Inversion Time (TI)

Inversion Time

In MRI (Magnetic Resonance Imaging), TI stands for “Inversion Time.” It refers to the time interval between the application of an inversion pulse and the acquisition of MRI signal. TI (Inversion Time) is used in certain pulse sequences to manipulate the contrast between different tissues in the image.

The inversion recovery technique involves applying an inversion pulse to the body tissues, which inverts the longitudinal magnetization. After a certain TI, a subsequent excitation pulse is applied to generate the MRI signal. The choice of TI determines the contrast between different tissues in the resulting image.

By adjusting the TI, it is possible to enhance the contrast between different types of tissues. For example, in brain imaging, a longer TI might be used to suppress the signal from cerebrospinal fluid (CSF) and highlight abnormalities in surrounding brain tissues. Shorter TIs, on the other hand, can emphasize the contrast between different types of tissues, such as white matter and gray matter.

Brain image with a TI of 2500ms

brain image with a TI of 2500ms

Foot image with a TI of 150ms

Foot image with a TI of 150ms

Use of TI in brain imaging

Different TI values are utilized in brain imaging, and the optimal choice depends on the specific clinical requirements and desired image contrast. Here are commonly employed TI values in brain MRI and their respective purposes:

Long TI (e.g., 2000-2500 ms): Longer TI values are utilized to nullify the signal from cerebrospinal fluid (CSF) and accentuate the contrast between gray matter (GM) and white matter (WM). This aids in distinguishing and defining brain structures, as well as detecting subtle abnormalities.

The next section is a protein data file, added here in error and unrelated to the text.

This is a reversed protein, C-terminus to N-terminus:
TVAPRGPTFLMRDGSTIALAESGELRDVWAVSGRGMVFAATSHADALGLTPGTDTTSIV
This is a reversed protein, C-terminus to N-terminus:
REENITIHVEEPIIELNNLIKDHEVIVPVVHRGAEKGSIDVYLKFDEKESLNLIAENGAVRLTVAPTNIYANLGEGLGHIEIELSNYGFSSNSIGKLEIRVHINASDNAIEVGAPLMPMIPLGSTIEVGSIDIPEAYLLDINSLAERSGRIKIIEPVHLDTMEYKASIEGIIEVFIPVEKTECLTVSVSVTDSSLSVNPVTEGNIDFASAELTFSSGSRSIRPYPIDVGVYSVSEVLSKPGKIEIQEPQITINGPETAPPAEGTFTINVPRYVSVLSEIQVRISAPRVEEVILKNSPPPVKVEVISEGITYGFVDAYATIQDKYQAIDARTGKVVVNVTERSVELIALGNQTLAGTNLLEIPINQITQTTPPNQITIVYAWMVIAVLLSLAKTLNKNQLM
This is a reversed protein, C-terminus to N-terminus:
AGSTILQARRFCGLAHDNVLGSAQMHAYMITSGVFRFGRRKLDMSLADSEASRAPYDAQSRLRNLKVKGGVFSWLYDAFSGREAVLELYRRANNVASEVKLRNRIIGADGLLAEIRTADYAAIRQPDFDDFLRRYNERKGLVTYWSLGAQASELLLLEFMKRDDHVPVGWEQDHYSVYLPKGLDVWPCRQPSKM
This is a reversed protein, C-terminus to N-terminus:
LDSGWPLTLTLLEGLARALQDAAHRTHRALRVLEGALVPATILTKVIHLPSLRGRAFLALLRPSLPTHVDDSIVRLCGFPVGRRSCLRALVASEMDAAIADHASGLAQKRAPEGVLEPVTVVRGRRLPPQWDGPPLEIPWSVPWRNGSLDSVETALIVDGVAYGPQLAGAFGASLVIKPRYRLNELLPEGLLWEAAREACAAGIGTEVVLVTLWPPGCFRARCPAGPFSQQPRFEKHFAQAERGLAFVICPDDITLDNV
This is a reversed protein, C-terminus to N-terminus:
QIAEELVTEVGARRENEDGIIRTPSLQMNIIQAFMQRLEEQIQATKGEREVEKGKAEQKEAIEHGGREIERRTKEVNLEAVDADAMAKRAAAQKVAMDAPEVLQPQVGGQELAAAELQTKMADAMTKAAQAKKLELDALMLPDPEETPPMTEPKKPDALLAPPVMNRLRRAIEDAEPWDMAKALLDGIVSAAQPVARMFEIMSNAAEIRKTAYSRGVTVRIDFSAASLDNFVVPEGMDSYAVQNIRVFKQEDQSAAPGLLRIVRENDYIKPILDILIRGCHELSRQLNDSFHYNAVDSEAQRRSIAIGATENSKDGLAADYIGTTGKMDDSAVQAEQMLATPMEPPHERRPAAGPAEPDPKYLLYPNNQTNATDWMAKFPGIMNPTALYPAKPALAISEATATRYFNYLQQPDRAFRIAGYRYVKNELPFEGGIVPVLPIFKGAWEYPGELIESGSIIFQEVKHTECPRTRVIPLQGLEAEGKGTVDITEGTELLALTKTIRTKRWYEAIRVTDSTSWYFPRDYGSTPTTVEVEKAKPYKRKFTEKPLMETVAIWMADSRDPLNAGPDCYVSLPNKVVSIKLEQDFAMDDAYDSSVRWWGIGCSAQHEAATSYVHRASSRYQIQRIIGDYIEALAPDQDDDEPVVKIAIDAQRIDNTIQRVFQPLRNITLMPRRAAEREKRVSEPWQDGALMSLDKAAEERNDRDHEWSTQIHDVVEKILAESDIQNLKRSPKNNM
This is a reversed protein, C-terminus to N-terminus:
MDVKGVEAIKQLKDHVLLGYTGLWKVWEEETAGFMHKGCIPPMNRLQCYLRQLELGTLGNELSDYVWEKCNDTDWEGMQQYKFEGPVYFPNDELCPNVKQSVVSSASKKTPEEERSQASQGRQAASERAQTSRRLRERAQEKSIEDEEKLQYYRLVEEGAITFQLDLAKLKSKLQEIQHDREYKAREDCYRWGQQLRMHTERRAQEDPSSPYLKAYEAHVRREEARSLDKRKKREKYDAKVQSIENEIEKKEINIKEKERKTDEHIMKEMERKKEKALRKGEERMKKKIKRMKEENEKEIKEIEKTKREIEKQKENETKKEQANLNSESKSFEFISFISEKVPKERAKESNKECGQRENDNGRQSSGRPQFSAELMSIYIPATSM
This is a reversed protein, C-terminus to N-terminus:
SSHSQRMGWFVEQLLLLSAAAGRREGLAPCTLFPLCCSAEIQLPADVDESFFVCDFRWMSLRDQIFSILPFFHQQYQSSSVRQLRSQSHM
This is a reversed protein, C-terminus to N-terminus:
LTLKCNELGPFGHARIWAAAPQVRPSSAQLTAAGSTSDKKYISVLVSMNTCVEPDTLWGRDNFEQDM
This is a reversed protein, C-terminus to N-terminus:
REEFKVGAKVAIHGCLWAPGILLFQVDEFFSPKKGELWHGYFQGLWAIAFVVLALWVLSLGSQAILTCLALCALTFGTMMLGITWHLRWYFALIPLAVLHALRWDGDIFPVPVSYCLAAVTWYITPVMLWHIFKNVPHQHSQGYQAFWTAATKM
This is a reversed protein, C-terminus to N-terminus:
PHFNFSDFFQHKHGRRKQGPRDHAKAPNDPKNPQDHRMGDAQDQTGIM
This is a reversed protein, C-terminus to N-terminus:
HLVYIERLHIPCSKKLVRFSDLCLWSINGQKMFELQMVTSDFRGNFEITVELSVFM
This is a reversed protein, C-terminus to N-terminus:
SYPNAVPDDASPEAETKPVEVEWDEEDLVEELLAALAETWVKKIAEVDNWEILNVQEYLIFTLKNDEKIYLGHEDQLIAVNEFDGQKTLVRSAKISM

Short TI (e.g., 13-180 ms): Shorter TI values enhance contrast between various tissue types, including GM, WM, and pathologies. Additionally, shorter TI values are effective in suppressing fat signal in the skull and visualizing skull lesions.

Intermediate TI (e.g., 600-1000 ms): Intermediate TI values strike a balance between GM, WM, and other brain structures. They offer a compromise by maximizing tissue contrast while maintaining adequate signal-to-noise ratio.

TI 150

TI 130

TI 900

TI 900

TI 2500

TI 2500

Use of TI in MSK imaging

In MSK imaging, TI (Inversion Time) plays a crucial role in suppressing fat signals. A frequently employed technique is the “STIR” (Short TI Inversion Recovery) or “FS” (Fat Suppression) sequence, which typically utilizes a TI value of approximately 150-180 ms.

The specific choice of a TI around 150-180 ms in STIR MRI aims to nullify the signal emitted by fat tissues while preserving or enhancing the signal from water-containing tissues. By eliminating the influence of fat signals, the STIR sequence effectively highlights areas exhibiting edema, inflammation, or fluid accumulation. This proves beneficial in evaluating a range of musculoskeletal conditions, including bone marrow edema, joint inflammation, and soft tissue pathologies.

TI 150ms C SPINE image

TI 150 spine image

TI 150ms neck image

TI 150 neck image

TI 150ms foot image

TI 150 foot image


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